At the other extreme, the 0.7, 0.1 and the other numbers are just some arbitrary numbers that were assigned, with no particular theoretical or empirical justification. In that case, you have the illusion, but not the reality, of a proportion. The most sensible thing to do in this case is to acknowledge that these new numbers convey no more information than the original 1 through 5. Ignore them and just work with the original 15 as an ordinal response variable.
Or there may be some partial theoretical or empirical basis for these numbers, but nothing really solid. In that case, you have to make a decision how seriously you want to take those numbers and then act accordingly. If you believe them, I would follow Arne Risa Hole's advice. If you think they are thin gruel, then ignore them and stick with rankbased analysis.
Putting it more briefly, there are rankbased logistic models, and there are proportionbased logistic models. (And there are other models that treat the "ratings" as being intervallevel measures but are not based on the logistic distribution, e.g. ordinary linear regression.) But to my knowledge there are no rating ordered logistic models.
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Hi Arne,
Thanks for your reply.
Regarding your question on rating variables containing proportions, let me describe the experiment again, which i didn't do previously:
1. An experiment showing alternatives A and B was given to a respondent
2. The respondent was asked to rate the alternative based on the following scale:
(1) Definitely A (2) Probably A (3) Cant Say (4) Probably B (5) Definitely B
3. Now a rule was set such that If respondent gives a rating (2) then RATING_A = 0.7 and RATING_B = 0.3. Similarly, for rating (5) RATING_A = 0.1 and RATING_B = 0.9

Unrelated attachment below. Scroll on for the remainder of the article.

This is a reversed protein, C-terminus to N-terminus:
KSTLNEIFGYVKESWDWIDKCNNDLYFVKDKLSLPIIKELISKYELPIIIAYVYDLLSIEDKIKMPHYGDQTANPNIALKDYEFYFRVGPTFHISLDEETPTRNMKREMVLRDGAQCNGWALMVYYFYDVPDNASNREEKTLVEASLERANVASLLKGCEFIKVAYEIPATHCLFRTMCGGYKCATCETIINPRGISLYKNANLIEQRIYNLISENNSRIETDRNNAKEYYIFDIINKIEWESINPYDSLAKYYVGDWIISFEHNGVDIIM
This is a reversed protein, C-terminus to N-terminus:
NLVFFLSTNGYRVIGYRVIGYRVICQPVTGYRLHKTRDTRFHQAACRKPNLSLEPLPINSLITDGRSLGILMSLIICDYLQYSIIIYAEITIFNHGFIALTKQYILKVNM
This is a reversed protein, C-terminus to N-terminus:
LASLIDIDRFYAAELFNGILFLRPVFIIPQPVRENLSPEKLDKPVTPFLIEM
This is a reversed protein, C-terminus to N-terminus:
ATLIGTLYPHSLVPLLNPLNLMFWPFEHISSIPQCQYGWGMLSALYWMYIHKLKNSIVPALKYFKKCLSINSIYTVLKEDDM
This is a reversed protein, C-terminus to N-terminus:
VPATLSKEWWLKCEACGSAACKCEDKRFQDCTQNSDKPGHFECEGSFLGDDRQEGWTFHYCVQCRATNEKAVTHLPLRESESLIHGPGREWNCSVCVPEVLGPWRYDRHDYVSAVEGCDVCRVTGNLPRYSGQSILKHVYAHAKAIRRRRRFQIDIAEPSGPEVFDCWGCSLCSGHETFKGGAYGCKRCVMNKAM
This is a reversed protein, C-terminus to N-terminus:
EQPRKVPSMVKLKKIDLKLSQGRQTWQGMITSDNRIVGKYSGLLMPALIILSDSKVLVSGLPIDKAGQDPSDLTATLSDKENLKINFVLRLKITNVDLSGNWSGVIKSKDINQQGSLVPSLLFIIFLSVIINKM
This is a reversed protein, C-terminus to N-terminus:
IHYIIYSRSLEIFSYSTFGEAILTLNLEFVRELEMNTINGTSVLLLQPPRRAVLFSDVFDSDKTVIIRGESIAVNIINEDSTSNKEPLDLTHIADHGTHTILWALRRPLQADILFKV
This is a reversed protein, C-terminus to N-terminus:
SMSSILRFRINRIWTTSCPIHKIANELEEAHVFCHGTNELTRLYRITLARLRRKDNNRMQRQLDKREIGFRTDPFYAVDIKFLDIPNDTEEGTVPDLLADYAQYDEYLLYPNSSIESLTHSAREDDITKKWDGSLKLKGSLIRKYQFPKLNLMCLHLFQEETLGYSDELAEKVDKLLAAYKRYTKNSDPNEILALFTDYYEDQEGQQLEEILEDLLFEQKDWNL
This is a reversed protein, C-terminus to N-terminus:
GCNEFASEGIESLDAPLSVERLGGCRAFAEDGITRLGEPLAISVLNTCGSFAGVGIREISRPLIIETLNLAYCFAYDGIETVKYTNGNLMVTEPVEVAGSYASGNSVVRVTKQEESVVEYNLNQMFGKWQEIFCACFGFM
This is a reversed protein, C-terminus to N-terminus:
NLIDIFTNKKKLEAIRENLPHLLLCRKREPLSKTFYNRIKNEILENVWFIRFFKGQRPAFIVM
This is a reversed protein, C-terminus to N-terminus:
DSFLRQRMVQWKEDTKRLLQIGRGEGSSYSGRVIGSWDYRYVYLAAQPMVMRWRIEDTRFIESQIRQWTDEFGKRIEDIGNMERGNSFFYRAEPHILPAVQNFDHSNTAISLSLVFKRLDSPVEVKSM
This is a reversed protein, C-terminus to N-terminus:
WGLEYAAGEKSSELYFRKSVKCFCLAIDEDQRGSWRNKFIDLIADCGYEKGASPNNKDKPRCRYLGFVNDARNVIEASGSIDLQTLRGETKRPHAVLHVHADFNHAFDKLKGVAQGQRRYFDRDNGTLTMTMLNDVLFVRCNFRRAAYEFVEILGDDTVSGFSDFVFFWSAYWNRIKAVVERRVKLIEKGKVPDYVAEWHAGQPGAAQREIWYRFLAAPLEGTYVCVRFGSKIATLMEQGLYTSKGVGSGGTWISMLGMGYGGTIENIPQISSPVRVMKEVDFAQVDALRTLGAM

Effectively, I can tailor my dataset like this..
Rating TT_A TC_A TT_B TC_B
2 10 5 15 3.5
I wish to build an Ordered Logit model initially followed by Mixed logit (Panel)...
I am only coming up with works done on Rank Ordered Logit so far.. Can you let me know how to accomplish Rating Ordered Logit?
Thanks
Neeraj
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Hi Arne,
Thanks for your reply.
Regarding your question on rating variables containing proportions, let me describe the experiment again, which i didn't do previously:
1. An experiment showing alternatives A and B was given to a respondent
2. The respondent was asked to rate the alternative based on the following scale:
(1) Definitely A
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Neeraj
It looks like your rating variables contain proportions which sum to one (i.e. Rating_A + Rating_B = 1), is that right? In that case you can use the approach suggested by Papke and Wooldridge (1996) to model fractional response variables. As demonstrated by Baum (2008), this can be implemented in Stata using the glm command, e.g.
Code:use http://www.ats.ucla.edu/stat/stata/faq/proportion, clear glm meals yr_rnd parented api99, link(logit) family(binomial) vce(robust) nolog
You can estimate a mixed version of this model by using meglm or gllamm (SJ, SSC).
Alternatively you can trick logit to estimate the model in the example above by using weights:
Code:use http://www.ats.ucla.edu/stat/stata/faq/proportion, clear gen id = _n expandcl 2, cluster(id) generate(newid) bysort id (newid): gen n = _n gen dep = 1 if n==1 replace dep = 0 if n==2 replace meals = 1meals if n==2 logit dep yr_rnd parented api99 [pw=meals], vce(cluster id) nolog
Arne
References
Baum, C.F. 2008. Modeling proportions. Stata Journal 8: 299–303.
Hole, A.R. 2007. Fitting mixed logit models by using maximum simulated likelihood. Stata Journal 7: 388401.
Papke, L. E. and J. Wooldridge. 1996. Econometric methods for fractional response variables with an application to 401(k) plan participation rates. Journal of Applied Econometrics 11: 619–632.Last edited by Arne Risa Hole; 25 Jan 2015, 10:35.